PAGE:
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Is the following sentence acceptable?

I would be excited to see what my father looks like and what kind of a person he is, but I would also be nervous about what he would think of me.

If not, would it have to be rewritten as so?

I would be excited to see what my father looked like and what kind of a person he was, but I would also be nervous about what he would think of me.

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    Yes, the version with present tenses is acceptable. Would is in "past-tense" form, but it has non-past reference and signifies a present hypotheticality or future contingency. This use of the past form is very common with all the English modals. – StoneyB Feb 21 '16 at 20:28
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I would be excited to see what my father looks like and what kind of a person he is, but I would also be nervous about what he would think of me.

Yes,this form is acceptable. When built this way, it implies that if you have the chance to meet your father, you would be excited to know what he is like and what he thinks of you.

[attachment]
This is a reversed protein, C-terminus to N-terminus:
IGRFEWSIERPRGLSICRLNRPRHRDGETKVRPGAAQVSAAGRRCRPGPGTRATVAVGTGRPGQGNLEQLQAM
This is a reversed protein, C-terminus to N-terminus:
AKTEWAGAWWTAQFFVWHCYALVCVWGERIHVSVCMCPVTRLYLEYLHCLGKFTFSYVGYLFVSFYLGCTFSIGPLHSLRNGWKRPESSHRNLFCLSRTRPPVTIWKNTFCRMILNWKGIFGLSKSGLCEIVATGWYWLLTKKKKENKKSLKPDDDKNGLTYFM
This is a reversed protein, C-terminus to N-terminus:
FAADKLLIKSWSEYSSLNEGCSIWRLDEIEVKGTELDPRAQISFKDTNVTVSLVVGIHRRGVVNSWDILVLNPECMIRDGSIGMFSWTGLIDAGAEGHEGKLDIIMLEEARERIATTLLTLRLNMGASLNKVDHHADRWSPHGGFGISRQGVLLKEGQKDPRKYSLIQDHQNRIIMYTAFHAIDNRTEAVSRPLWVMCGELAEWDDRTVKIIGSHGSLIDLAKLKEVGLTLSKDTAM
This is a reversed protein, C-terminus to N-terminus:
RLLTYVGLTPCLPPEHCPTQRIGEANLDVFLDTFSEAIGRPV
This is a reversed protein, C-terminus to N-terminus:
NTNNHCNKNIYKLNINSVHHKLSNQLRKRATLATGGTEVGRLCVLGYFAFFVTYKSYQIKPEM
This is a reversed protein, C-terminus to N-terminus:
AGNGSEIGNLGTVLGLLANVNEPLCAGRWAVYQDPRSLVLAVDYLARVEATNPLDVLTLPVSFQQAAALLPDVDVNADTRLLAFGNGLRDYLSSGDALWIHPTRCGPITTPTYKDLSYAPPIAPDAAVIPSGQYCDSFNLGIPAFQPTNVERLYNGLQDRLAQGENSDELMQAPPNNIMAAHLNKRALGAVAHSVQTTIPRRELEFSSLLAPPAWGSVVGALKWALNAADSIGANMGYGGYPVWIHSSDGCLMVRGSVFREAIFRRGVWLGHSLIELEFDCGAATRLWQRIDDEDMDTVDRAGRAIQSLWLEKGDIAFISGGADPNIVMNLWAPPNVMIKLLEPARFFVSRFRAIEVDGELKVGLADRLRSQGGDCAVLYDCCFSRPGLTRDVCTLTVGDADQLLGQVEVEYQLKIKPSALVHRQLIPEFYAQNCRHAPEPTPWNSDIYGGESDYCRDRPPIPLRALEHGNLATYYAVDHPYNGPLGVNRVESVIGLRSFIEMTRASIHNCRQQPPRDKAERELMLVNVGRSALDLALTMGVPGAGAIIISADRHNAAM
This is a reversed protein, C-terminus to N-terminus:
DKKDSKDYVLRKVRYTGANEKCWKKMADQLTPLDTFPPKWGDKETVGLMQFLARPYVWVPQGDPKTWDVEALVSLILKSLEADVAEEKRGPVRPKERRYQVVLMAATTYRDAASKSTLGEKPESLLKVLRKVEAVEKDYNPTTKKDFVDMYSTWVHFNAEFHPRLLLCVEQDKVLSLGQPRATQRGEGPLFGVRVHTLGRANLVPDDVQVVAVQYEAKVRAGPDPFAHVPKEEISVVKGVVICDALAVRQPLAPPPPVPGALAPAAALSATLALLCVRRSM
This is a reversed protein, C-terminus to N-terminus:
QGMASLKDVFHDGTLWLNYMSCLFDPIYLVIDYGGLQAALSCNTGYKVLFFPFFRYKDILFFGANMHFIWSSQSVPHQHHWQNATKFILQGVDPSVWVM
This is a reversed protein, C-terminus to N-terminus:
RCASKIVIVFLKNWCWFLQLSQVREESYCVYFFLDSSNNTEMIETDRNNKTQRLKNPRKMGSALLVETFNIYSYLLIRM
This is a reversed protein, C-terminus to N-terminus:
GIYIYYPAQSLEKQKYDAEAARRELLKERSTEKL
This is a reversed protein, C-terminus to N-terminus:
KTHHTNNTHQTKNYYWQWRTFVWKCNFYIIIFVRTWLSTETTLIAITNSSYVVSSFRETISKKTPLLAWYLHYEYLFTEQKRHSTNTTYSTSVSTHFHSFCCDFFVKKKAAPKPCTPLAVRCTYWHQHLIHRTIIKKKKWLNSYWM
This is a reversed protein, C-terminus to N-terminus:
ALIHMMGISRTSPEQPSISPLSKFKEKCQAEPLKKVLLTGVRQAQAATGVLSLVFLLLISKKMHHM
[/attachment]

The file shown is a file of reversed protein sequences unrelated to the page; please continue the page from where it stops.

I would be excited to see what my father looked like and what kind of a person he was, but I would also be nervous about what he would think of me.

This one is grammatically correct, but the implied meaning here is that your father is dead, or possibly it is unknown whether he is dead or not.

Another, different, way to phrase it, would be

I am excited to see what my father looks like and what kind of a person he is, but am also be nervous about what he would think of me.

When phrased this way, the meaning is that you are going to meet your father.
To clarify, the difference between the two options you gave and the additional one I provided

  1. You would like to meet your father, and might be able to.
  2. You would like to meet your father, but he is gone.
  3. You are meeting your father in the future.

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